3G-sex and typical misconceptions of gay, straight, and the reasons why
December 18, 2012 | James Kohl
Genetic-gonadal-genitals sex (3G-sex) and the misconception of brain and gender, or, why 3G-males and 3G-females have intersex brain and intersex gender. Joel, D. Biology of Sex Difference, 3:27 (17 December 2012) OPEN ACCESS
Abstract excerpt from: http://www.bsd-journal.com/content/3/1/27/abstract
“…although only ~1% percent of humans are 3G-“intersex”, when it comes to brain and gender, we all have an intersex gender (i.e., an array of masculine and feminine traits) and an intersex brain (a mosaic of “male” and “female” brain characteristics).”
See also: Evolutionary mode routinely varies among morphological traits within fossil species lineages SUBSCRIPTION REQUIRED
“Our results are so striking that they compel us to think differently about the whole question of single traits as proxies for species-level change: the apparent ubiquity of mosaic patterns of morphological evolution.”
My comment: The concept of mosaic evolution of the human brain and behavior is addressed in these articles from similar perspectives, but without the addition of molecular epigenetics that we incorporated into our 1996 published work, and which McCarthy et al (2009) came closest to incorporating in theirs (e.g., given their partial details of chromatin remodeling). At a time when Hopkins and Lidgard are [quote]…currently looking in more detail at data collection methods and expanding our inquiry to include additional and more complicated models of evolution [end quote], the complexity of existing systems biology continues to be comparatively ignored.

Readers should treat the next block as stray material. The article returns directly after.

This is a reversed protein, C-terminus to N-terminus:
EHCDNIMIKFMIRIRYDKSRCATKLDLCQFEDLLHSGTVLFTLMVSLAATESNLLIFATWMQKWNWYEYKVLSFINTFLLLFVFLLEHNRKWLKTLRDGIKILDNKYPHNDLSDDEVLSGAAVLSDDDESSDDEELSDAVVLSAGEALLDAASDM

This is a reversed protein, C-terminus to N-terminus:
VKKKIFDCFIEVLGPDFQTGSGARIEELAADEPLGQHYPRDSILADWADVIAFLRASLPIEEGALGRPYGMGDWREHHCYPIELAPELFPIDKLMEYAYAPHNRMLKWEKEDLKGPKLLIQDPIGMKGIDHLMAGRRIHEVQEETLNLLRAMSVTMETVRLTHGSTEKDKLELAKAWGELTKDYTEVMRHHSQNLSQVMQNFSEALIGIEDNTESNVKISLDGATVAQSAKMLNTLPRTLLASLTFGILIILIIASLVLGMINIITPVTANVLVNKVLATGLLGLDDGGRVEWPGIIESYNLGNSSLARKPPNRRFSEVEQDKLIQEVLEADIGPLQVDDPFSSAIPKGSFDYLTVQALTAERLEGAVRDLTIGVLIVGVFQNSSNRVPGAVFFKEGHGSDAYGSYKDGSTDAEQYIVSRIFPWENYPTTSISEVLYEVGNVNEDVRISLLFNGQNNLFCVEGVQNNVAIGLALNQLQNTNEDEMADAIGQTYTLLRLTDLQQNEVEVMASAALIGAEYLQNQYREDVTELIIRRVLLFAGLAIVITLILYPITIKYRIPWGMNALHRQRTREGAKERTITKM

Scientific progress has continued to redefine the meaning of “ethology” (e.g., the scientific and objective study of animal behavior) and extend what is known to humans since at least two decades ago. With each report that attests to the complexity of adaptively evolved behavior, is there a reason to posit theoretically simplistic explanations of brain development and tightly defined operantly conditioned behaviors that have long been outdated by neuroscientific progress. Is there a model for that, er… complacency, outside of academic pursuits?
If not, shall we simply quote from Kuhn’s translation of Max Planck? “A new scientific truth does not triumph by convincing its opponents and making them see the light, but rather because its opponents eventually die, and a new generation grows up that is familiar with it.”
In a similar vein: “Every scientific truth goes through three states: first, people say it conflicts with the Bible; next, they say it has been discovered before lastly, they say they always believed it.”
What do you believe about the adaptive evolution of the human brain and behavior? Is there a model for that, or a Good Book you can read about it? Do you understand the concept of theist evolution outside the misconception of random mutations?